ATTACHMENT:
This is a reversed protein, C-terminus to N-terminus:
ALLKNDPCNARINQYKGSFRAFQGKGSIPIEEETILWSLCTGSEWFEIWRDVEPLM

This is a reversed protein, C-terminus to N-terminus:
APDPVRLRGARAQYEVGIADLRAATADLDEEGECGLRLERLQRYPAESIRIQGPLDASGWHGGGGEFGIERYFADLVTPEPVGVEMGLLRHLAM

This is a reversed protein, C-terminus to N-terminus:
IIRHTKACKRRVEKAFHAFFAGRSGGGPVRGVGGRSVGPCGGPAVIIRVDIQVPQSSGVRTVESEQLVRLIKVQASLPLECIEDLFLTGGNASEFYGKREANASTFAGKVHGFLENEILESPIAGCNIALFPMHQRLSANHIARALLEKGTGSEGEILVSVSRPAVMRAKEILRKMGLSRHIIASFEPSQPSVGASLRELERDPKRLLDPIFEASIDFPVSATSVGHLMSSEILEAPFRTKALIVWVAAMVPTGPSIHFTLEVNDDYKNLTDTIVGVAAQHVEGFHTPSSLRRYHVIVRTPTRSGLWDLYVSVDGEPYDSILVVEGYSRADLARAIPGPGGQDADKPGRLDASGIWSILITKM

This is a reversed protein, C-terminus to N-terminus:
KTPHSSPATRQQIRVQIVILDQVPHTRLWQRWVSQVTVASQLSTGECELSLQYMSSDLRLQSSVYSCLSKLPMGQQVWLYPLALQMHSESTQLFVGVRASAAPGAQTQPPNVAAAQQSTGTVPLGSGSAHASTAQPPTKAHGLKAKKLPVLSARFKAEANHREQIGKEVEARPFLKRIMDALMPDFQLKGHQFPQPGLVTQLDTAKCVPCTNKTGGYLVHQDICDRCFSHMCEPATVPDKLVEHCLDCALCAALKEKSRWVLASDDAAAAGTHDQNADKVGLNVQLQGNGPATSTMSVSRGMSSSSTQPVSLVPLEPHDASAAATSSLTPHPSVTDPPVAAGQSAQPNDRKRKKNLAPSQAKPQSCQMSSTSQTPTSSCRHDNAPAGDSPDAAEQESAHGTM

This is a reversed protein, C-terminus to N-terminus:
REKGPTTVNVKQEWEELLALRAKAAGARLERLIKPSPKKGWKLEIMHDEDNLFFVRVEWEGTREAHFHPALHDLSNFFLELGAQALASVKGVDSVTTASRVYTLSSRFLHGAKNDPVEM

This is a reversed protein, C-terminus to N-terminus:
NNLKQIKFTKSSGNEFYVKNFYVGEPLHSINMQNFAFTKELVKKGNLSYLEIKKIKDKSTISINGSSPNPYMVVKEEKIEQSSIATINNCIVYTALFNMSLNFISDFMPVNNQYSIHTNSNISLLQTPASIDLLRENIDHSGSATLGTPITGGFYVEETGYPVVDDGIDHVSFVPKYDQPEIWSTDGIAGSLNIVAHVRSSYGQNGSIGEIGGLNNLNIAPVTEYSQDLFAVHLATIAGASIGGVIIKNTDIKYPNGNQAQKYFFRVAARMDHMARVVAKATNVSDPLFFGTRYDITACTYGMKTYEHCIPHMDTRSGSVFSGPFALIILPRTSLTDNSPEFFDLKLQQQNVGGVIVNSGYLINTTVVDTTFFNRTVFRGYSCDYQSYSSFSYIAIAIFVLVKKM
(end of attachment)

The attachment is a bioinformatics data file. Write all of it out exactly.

This is a reversed protein, C-terminus to N-terminus:
ALLKNDPCNARINQYKGSFRAFQGKGSIPIEEETILWSLCTGSEWFEIWRDVEPLM

This is a reversed protein, C-terminus to N-terminus:
APDPVRLRGARAQYEVGIADLRAATADLDEEGECGLRLERLQRYPAESIRIQGPLDASGWHGGGGEFGIERYFADLVTPEPVGVEMGLLRHLAM

This is a reversed protein, C-terminus to N-terminus:
IIRHTKACKRRVEKAFHAFFAGRSGGGPVRGVGGRSVGPCGGPAVIIRVDIQVPQSSGVRTVESEQLVRLIKVQASLPLECIEDLFLTGGNASEFYGKREANASTFAGKVHGFLENEILESPIAGCNIALFPMHQRLSANHIARALLEKGTGSEGEILVSVSRPAVMRAKEILRKMGLSRHIIASFEPSQPSVGASLRELERDPKRLLDPIFEASIDFPVSATSVGHLMSSEILEAPFRTKALIVWVAAMVPTGPSIHFTLEVNDDYKNLTDTIVGVAAQHVEGFHTPSSLRRYHVIVRTPTRSGLWDLYVSVDGEPYDSILVVEGYSRADLARAIPGPGGQDADKPGRLDASGIWSILITKM

This is a reversed protein, C-terminus to N-terminus:
KTPHSSPATRQQIRVQIVILDQVPHTRLWQRWVSQVTVASQLSTGECELSLQYMSSDLRLQSSVYSCLSKLPMGQQVWLYPLALQMHSESTQLFVGVRASAAPGAQTQPPNVAAAQQSTGTVPLGSGSAHASTAQPPTKAHGLKAKKLPVLSARFKAEANHREQIGKEVEARPFLKRIMDALMPDFQLKGHQFPQPGLVTQLDTAKCVPCTNKTGGYLVHQDICDRCFSHMCEPATVPDKLVEHCLDCALCAALKEKSRWVLASDDAAAAGTHDQNADKVGLNVQLQGNGPATSTMSVSRGMSSSSTQPVSLVPLEPHDASAAATSSLTPHPSVTDPPVAAGQSAQPNDRKRKKNLAPSQAKPQSCQMSSTSQTPTSSCRHDNAPAGDSPDAAEQESAHGTM

This is a reversed protein, C-terminus to N-terminus:
REKGPTTVNVKQEWEELLALRAKAAGARLERLIKPSPKKGWKLEIMHDEDNLFFVRVEWEGTREAHFHPALHDLSNFFLELGAQALASVKGVDSVTTASRVYTLSSRFLHGAKNDPVEM

This is a reversed protein, C-terminus to N-terminus:
NNLKQIKFTKSSGNEFYVKNFYVGEPLHSINMQNFAFTKELVKKGNLSYLEIKKIKDKSTISINGSSPNPYMVVKEEKIEQSSIATINNCIVYTALFNMSLNFISDFMPVNNQYSIHTNSNISLLQTPASIDLLRENIDHSGSATLGTPITGGFYVEETGYPVVDDGIDHVSFVPKYDQPEIWSTDGIAGSLNIVAHVRSSYGQNGSIGEIGGLNNLNIAPVTEYSQDLFAVHLATIAGASIGGVIIKNTDIKYPNGNQAQKYFFRVAARMDHMARVVAKATNVSDPLFFGTRYDITACTYGMKTYEHCIPHMDTRSGSVFSGPFALIILPRTSLTDNSPEFFDLKLQQQNVGGVIVNSGYLINTTVVDTTFFNRTVFRGYSCDYQSYSSFSYIAIAIFVLVKKM